Query Trenches: How I Prepared to Start Querying Literary Agents

Entering the query trenches

As of October 2020, I have officially entered the query trenches. Writing that sentence feels a little surreal. Totally dramatic, I know. But I’ve wanted to be a published author for so long. Of course this is the first step to potentially getting published and there are no guarantees this book will go anywhere. However, I am super proud of myself for entering this next phase of my writing and putting myself out there. For a long time, it felt like I was going to talk about wanting to be an author but wasn’t actually taking those next steps to be one.

Preparing to query is a lot of hard work and organization. It definitely isn’t something you can do on a whim. So, if you’re preparing to enter the query trenches and want to know what I did to get ready to do so, keep reading.

But wait… what’s a query?

If you don’t know, a query letter is basically a cover letter for your book and you as an author. In order to be traditionally published, you need to find a literary agent to represent you. To get representation, you need to send query letters to various agents with a short (250-300 word) pitch of your book that does NOT spoil the ending (save that for a synopsis). Additionally, in a query letter you include a short bio about yourself and any writing credentials you have, if any. Also, you need to include the title, age category, word count and comparative titles.

Google will be an amazing resource to what a query should look like. One of the most popular resources is Query Shark, so I highly recommend taking a look there. Bookends Literary Agency has an awesome YouTube channel where they discuss many topics related to publishing. They also have this video to help you know what agents look for in queries.

Don’t stop here with this video. Look at the rest of their videos for really useful information.

Writing the Query

Writing a query is such a different skillset from writing a book. In many ways, it’s harder because you have such limited space. I won’t give tips on writing queries, because I’m no expert, but my first step in preparing to enter the query trenches was research. I researched what made a great query letter, read examples of good and bad queries (check out this reddit thread) and got to work. My query went through many rounds of revisions and tweaking.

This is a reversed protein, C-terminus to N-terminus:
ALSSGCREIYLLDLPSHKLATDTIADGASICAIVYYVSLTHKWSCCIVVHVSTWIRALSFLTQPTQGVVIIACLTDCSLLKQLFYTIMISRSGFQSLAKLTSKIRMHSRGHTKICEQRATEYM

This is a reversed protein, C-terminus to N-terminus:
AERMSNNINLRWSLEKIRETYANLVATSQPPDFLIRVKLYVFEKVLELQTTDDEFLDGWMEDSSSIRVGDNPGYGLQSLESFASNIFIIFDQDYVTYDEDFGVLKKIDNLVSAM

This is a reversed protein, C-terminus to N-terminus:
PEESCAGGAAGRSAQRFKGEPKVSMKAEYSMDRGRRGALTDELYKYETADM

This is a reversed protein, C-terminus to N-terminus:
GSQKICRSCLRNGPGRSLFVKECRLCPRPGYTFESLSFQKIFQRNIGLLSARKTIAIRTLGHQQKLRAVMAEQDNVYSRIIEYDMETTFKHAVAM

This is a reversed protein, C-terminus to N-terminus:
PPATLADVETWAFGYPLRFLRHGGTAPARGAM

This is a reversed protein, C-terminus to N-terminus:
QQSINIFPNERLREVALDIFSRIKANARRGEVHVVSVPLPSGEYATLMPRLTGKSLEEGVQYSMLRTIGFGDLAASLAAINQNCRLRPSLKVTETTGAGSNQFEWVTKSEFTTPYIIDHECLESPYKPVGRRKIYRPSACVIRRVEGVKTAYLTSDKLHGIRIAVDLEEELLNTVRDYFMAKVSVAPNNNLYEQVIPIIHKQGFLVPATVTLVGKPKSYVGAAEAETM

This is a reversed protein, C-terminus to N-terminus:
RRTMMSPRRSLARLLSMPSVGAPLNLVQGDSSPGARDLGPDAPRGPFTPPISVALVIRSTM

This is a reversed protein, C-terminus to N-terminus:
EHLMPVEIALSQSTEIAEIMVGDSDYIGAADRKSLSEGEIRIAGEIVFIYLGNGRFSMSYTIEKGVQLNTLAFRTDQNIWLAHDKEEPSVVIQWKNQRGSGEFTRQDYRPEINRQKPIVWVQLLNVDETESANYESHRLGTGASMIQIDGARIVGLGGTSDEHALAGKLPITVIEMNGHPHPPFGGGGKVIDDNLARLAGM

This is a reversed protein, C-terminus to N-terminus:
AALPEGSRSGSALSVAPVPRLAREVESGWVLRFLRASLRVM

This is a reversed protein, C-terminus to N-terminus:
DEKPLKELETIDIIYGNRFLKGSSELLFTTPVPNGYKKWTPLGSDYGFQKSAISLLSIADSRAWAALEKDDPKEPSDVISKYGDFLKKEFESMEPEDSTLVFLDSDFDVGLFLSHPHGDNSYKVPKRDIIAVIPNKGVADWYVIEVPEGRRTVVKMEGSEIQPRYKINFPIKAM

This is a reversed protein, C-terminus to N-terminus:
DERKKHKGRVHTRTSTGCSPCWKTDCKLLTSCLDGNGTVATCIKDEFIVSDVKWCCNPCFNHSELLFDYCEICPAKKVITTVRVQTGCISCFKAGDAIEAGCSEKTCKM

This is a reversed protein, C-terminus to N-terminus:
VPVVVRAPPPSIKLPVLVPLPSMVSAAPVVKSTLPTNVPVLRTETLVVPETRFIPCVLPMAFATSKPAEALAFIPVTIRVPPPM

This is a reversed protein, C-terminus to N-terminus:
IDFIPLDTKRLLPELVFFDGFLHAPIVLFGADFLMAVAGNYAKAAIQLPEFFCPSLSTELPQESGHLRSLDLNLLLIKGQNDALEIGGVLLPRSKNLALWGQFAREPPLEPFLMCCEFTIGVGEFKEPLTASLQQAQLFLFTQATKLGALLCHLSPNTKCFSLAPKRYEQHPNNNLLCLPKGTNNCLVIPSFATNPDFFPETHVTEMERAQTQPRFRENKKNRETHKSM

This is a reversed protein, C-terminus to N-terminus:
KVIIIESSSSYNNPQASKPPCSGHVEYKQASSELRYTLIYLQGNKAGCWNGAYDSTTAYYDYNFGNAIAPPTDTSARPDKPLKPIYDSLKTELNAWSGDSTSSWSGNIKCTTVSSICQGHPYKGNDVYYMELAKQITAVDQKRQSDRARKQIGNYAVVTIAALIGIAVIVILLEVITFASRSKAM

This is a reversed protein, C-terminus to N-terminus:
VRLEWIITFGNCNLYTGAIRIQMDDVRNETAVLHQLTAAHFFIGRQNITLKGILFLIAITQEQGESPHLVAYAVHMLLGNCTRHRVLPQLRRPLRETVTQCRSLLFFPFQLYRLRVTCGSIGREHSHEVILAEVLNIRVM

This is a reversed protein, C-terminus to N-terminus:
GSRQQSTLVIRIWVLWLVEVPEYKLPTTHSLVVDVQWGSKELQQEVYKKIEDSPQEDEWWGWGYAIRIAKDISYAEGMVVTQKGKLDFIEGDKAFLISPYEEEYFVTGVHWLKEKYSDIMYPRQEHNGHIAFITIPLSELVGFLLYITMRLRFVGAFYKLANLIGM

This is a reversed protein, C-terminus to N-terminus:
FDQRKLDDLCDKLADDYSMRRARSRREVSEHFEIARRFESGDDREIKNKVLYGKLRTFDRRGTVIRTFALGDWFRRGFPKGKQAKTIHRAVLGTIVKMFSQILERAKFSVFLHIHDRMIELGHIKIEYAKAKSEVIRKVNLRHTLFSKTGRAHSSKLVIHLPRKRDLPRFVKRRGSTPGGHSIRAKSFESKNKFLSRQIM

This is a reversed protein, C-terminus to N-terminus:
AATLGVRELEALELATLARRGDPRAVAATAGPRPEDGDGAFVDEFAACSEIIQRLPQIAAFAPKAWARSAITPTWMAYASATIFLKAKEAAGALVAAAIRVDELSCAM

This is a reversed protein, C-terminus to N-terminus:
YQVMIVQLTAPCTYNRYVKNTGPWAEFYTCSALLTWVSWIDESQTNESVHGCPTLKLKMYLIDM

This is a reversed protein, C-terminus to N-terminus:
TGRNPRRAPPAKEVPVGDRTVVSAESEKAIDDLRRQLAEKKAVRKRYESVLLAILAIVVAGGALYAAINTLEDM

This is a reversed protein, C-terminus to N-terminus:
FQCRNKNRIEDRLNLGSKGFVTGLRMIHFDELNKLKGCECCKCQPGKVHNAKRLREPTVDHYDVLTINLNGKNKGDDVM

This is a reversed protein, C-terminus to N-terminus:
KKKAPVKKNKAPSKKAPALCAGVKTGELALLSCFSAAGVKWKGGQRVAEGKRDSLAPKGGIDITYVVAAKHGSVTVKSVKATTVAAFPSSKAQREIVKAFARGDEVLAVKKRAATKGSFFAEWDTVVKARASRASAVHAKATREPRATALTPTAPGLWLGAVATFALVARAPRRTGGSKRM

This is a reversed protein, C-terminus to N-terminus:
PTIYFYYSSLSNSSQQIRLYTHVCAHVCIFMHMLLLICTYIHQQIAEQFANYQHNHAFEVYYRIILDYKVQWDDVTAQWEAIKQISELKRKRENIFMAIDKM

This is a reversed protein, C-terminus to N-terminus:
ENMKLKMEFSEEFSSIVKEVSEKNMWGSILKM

Though, in the end, you’ll never know if it’s perfect and have to send it off with the knowledge that despite all the effort, it still might not work. Many people suggest having people who have and have not read your book take a look at it. I also wanted to make sure my query was enticing while still leaving room for questions. Do make sure the questions the agent has at the end will leave them wanting to read the book, not leave them confused or questioning whether it makes sense.

I ended up having two versions of my query letter I will send out in different batches.

Researching Agents & Agencies

Do your research

Probably the most tedious and time consuming part of the query trenches preparation process is this one. Researching the right agent and agency for you is such an important decision. You need to put a list together of who you will query to keep yourself organized. Before querying, you need to make sure the agent accepts your age category and genre and are currently open to queries. But the work doesn’t stop there! Just because an agent accepts your age category and genre, doesn’t mean they’re a right fit for you.

What publishing houses have they sold to? Are they a new or established agent? What is the reputation of the agency they work for? Who are some of the agency and agent’s other clients?

Those are basic questions you have to ask. When researching agents, sometimes I simply didn’t feel connected to the agent/agency. Other times I saw that most of the agent’s books were digital only. As that is not what I envision for my publishing career, I scratched them off the list. This is a step you do not want to rush, no matter how eager you are to get started. It took me months of research to curate a list I was satisfied with. Not saying it will take you this long, but I’d suggest at least two to four weeks of intensive research.

How many agents should you query?

Keep a list of agents and agencies

As with everything, there is no hard and fast rule to this question. You may often come across the “100 agent” rule. I personally think that’s a load of crap. If you found one hundred agents you’d be GENUINELY excited about working with, then sure, go for it. But I don’t think you should add people onto your query list just to reach some magic number. Of course I have my list of “top agents” that are favorites for me. But, I only included agents who if any of them offered representation I’d be excited and not disappointed.

Before entering the query trenches, my number of agents was around fifty five. The number doesn’t account for agencies that allow writers to re-query if they’re rejected. Not saying my number is what you should aim for, but I do think you should not waste your time or an agent’s time by querying them if you’re not actually interested in working with them.

Many people also recommend querying in batches. This is recommended because if your query letter or first pages aren’t working and you need to tweak them, you haven’t blown through your entire list of agents. It’s very rare for agents to give you personalized feedback, but this could also be another reason why batches would be useful. Once you query an agent, you typically can’t re-query them with the same manuscript. So make the time you query them count!